Dotcom to Sell-Out Digital Rights in US

Dotcom to Sell-Out Digital Rights in US

The announcement of launching a US arm to ‘the Internet Party’ (by Mega founder Kim Dotcom) seems, on its face, quite good news. A rich, media-savvy person who understands technology getting into the US political scene to stir things up and fight for digital rights, and freedoms; sounds great, right?

No.

There’s one big problem with Kim Dotcom’s new plan, and that’s Kim Dotcom. It’s the same problem that the Internet Party in New Zealand has.

To explain the big problem, you have to look at what the party does and says. Sure it says it’s for improved internet access, restricting government surveillance, and copyright reform, but that’s all it’s done, ‘said’ it. There are no actions, just some extravagant media events (often planned and advertised without even checking on the law). This events result in very little. That’s because the main focus of the party is not these topics. The focus of the party – its entire existence in fact – is to promote Kim Dotcom and to put political pressure on issues and people directly affecting him and his legal woes.

The agenda could already be inferred from his statements at launch, where he talks about being ‘Hillary’s worst nightmare, in the same breath as claiming to be a ‘Digital Freedom Fighter’.

 

Tweet from Dotcom I am not a pirate, I am not a fugitive, I am not a flight risk, I'm your Internet Freedom Fighter, AND Hillary's worst nightmare in 2016

However, it can also be observed from his previous antics in New Zealand, such as the mid-September event Dotcom hosted, with guest appearances from Edward Snowden, Glenn Greenwald and Julian Assange. While that event was nominally about New Zealand’s participation in an international coalition of spying, it eventually denigrated into another attack by Dotcom on New Zealand Prime Minister John Key, who Dotcom sees as an instrumental figure in his own personal legal battles.

It’s also ironic to include Assange, who in many ways is similar to Dotcom, in that he also started a political party. The ‘Wikileaks Party’, ostensibly on digital rights and accountability. This political party also became somewhat of a cult of personality, as has the larger Wikileaks organization. This resulted in that many strong supporters have left, or disassociated themselves with the group following Assange’s activities in recent years. These actions underscore Assange’s belief that he IS Wikileaks, and that the whistleblowing activities can only happen with him in charge. Effectively relegating the whistleblowing activities to secondary importance behind Julian Assange himself.

Needless to say, both the Internet Party and the Wikileaks party have fared poorly in recent elections, despite all the advantages they’ve had. In September, the coalition of Internet Party/MANA alliance managed only 1.42% of the votes and lost MANA’s only seat , despite spending lavishly and with good news coverage.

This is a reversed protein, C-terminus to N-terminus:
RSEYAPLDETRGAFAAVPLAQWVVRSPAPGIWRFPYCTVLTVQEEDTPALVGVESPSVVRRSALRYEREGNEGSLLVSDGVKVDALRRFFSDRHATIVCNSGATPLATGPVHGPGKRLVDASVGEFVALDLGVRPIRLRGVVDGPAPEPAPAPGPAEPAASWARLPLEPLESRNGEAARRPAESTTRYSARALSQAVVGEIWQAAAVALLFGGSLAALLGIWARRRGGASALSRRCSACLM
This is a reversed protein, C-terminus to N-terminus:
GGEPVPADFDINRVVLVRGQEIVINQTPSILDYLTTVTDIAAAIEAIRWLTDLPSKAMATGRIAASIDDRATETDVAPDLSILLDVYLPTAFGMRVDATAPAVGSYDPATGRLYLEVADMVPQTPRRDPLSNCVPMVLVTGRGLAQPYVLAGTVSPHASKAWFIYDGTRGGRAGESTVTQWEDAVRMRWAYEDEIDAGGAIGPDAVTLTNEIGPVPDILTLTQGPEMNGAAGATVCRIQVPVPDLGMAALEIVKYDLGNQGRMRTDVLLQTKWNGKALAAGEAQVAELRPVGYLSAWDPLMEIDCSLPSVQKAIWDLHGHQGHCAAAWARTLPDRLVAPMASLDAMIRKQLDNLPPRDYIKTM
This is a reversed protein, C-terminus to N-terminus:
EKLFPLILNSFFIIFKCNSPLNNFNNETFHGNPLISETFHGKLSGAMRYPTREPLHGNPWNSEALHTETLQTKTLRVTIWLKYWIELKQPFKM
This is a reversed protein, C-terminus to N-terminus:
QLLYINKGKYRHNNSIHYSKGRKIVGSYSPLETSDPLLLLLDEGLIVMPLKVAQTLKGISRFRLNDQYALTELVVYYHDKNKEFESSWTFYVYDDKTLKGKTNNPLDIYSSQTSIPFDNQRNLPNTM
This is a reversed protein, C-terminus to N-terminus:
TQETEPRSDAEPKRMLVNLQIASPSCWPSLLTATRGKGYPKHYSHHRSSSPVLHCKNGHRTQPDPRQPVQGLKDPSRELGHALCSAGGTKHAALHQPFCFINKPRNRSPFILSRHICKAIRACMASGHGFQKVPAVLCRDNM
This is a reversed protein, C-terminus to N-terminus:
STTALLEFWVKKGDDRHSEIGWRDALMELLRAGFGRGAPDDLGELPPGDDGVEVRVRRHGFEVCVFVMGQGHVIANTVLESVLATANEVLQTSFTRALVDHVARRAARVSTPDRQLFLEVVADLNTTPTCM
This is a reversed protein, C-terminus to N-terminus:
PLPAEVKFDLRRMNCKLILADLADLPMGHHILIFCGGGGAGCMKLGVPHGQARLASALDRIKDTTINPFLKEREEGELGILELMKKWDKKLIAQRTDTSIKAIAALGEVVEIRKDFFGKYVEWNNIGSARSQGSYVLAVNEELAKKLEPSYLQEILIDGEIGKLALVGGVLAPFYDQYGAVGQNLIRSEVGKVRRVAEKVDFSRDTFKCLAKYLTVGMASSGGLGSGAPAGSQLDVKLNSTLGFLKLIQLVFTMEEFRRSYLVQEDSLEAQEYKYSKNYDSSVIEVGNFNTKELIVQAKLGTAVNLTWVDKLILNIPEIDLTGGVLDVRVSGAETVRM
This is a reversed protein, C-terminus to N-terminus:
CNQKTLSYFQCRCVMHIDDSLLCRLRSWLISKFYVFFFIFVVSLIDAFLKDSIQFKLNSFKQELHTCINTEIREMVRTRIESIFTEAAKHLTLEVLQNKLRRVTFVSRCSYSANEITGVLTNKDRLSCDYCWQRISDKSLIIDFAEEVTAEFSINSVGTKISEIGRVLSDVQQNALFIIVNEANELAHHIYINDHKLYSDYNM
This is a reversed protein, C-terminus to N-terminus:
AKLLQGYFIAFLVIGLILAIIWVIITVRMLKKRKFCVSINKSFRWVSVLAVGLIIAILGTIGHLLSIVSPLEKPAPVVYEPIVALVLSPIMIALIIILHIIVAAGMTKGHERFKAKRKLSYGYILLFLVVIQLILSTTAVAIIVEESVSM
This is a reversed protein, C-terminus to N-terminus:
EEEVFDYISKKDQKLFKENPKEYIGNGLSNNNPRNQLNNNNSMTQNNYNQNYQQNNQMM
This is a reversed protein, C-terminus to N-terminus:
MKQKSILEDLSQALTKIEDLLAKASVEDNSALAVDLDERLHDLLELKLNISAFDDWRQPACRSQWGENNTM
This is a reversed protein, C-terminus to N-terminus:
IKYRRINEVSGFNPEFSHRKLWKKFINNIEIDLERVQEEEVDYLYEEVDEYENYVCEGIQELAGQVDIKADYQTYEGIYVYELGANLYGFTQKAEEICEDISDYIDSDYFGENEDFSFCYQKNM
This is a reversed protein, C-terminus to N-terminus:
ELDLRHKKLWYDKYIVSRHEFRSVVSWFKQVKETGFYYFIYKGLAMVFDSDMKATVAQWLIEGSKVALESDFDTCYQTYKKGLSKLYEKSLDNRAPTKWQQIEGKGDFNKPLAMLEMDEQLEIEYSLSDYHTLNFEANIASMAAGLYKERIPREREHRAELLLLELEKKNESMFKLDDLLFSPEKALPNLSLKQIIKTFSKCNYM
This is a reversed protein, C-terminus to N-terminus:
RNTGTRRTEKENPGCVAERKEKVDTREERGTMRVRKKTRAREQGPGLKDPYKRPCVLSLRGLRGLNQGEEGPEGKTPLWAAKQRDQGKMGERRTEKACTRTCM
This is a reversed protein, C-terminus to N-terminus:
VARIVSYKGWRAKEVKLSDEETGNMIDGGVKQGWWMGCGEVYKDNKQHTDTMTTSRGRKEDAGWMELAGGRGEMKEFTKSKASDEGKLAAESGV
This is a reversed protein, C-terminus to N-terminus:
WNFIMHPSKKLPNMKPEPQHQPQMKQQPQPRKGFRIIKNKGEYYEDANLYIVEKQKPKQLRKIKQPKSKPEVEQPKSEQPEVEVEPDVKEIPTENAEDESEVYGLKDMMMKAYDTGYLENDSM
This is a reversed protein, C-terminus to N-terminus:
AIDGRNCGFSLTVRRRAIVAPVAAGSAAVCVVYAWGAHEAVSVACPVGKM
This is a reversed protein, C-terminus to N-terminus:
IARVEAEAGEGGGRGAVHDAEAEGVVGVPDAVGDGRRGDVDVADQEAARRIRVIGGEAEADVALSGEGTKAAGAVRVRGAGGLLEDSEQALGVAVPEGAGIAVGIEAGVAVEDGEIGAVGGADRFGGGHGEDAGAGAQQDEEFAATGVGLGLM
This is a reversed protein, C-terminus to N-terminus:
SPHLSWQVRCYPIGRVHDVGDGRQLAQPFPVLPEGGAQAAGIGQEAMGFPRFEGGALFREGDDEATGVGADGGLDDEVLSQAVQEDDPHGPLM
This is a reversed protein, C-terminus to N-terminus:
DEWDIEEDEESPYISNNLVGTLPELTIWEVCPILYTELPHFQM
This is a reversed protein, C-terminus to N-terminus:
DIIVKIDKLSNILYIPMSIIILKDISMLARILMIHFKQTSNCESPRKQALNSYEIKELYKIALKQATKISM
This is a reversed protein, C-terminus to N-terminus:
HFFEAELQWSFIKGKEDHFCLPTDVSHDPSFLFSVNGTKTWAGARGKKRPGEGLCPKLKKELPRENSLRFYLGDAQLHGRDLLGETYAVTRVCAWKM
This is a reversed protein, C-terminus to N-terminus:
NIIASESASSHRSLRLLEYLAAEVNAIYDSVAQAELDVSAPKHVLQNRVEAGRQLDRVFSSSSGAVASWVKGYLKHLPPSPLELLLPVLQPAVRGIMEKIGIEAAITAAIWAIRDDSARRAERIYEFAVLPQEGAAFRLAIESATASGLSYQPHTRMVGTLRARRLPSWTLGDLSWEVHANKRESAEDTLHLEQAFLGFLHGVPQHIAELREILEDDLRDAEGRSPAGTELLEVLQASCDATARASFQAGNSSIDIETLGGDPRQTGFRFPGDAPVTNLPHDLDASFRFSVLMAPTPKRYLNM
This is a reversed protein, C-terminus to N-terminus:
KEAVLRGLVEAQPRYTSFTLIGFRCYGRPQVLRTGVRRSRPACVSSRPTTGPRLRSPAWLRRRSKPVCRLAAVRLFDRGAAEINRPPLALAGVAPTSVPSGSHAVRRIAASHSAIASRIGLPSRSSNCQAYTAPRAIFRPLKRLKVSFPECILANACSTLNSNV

Meanwhile Wikileaks did even worse in the 2013 Australian Federal Election, having a high-point of 1.24% and even being the first-listed party couldn’t give any substantial boost to their electoral performance.

Of course, the (unstated) point of the Internet Party, and the Wikileaks party is not to win elections. Thus the losses were hardly surprising. They were attempts by the figureheads of the parties to exert political pressure, and to obtain free and easy publicity during a news-heavy period of time in their life. Any professed platforms are but shams, claims to tempt supporters with no substance or serious intent behind them.

How do we know this? Well, it’s quite simple. The setting up of a political party is time consuming, annoying and expensive (especially in the US), thus it’s not something you really want to do unless you have a strong political position that is currently unserved. In the US, Australia and New Zealand that political position is served, by Pirate Parties (since 2006 in the US, and 2009 for both Australia and New Zealand). While they don’t have the finances of Dotcom, or the media-hotline of Assange, they’ve worked steadily for a number of years on the exact same issues that both Assange and Dotcom profess to be working towards. And despite the lack of resources, they actually have produced some results.

Had Dotcom or Assange really been concerned by the issues, they would have worked with these parties. For the same resources they could have achieved much more, instead of working on the foundation they could have spent this time and energy on actual change instead. In addition, by setting up what are essentially clone parties, what they have done is split the vote making it even harder for either one to be elected and make real change.

In short, their actions show they’ll happily sell your digital rights out in order to get political leverage on their own personal legal
problems.

Meanwhile, the US Pirate Party (as well as the Australian and New Zealand pirate parties) will continue to make slow and steady progress in elections. Continuously fighting the issues, on the basis of competence and hard work, rather than flashy events or a cult-of-personality. The issues we fight for are both too serious and bigger than the ego of any one man.

This article is a guest opinion article by Andrew Norton

Andrew Norton

Andrew Norton

Andrew is Vice chair of the US, and Georgia
state Pirate Parties, Governor of the UK Pirate Party, and co-editor of
No Safe Harbor. He works as a bittorrent researcher, and designs
particle accelerators in his spare time

 



Featured image CC BZ-SA Pirate Times

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